December 20, 2018
What is keeping Pakistan’s girls out of school.
New reports from the seven districts that make up former tribal area of Pakistan presented a grim picture of the state of girls’ education in the area. Nearly 79pc of girls drop out in the early years, while 50pc drop out in the middle and secondary years.
The neglected region is only now being ‘mainstreamed’ with the KP merger, so perhaps these figures are not particularly shocking. And while it certainly adds to the burden of a rising population and out-of-school children in the province, the lack of investment in girl’s education isn’t a KP-specific problem.
‘Shall I feed my daughter or educate her?’: The abysmal state of girls’ education in Pakistan
Article 25-A of the Constitution makes it clear that the government has to provide free education to all children from the age of five to 16. But many continue to be overlooked by the state.
While the private sector and public-private initiatives provide education in areas and to people the state cannot reach, there is a significant percentage that still gets left out. According to HRW, nearly 32pc of primary-school-age girls are out of school, and only 13pc are still in school by ninth grade.
Education: 23m broken promises
There are several reasons for this, all interconnected. While education and textbooks may be free of cost, there are other expenses such as admission fees, school bags, uniforms, shoes, stationery, etc. In households with several children, the added costs overburden poor families. Private school, even if ‘low cost’, are out of the question for this group.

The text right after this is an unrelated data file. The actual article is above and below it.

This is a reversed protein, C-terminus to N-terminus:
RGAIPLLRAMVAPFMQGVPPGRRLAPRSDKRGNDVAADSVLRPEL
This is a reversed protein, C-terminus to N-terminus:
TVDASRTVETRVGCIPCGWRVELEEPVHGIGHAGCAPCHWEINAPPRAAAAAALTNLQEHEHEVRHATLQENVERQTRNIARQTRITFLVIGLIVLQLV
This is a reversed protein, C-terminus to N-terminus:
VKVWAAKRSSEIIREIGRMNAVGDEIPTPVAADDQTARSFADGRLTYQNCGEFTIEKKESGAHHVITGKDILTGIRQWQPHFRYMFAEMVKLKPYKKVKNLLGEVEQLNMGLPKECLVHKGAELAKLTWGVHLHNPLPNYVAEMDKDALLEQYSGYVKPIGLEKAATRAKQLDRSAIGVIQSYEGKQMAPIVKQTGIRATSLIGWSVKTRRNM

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The second issue is transport. Schools are often at a long walking distance, and parents may not be able to afford rickshaws to pick and drop their children.
While the vast majority of public schools in Pakistan are at the primary level, secondary schools are at even greater distances. So even if they complete primary education, they are unable to study further due to logistical constraints.
Linked to the issue of transport is safety. Parents cannot always accompany children, and when the girl child hits puberty or begins to ‘look’ mature, she (rightly) fears harassment and abduction. Tied to these fears are notions of ‘honour’, but these are often a cover for legitimate security threats or attempts at masking poverty.
Another reason for losing interest in education is the presence of apathetic teachers, who may turn a blind eye to bullying or administer corporal punishment and be guilty of discrimination.
Girls, especially the eldest daughters, are kept behind to help out with household chores or take care of younger siblings. Seen as an economic ‘burden’ or just another mouth to feed, they are then married off and forced to be mothers when they are still children themselves.
When parents see educated family members unable to get jobs in an insecure market, they are less likely to invest in education for their daughters. The cycle of ignorance continues.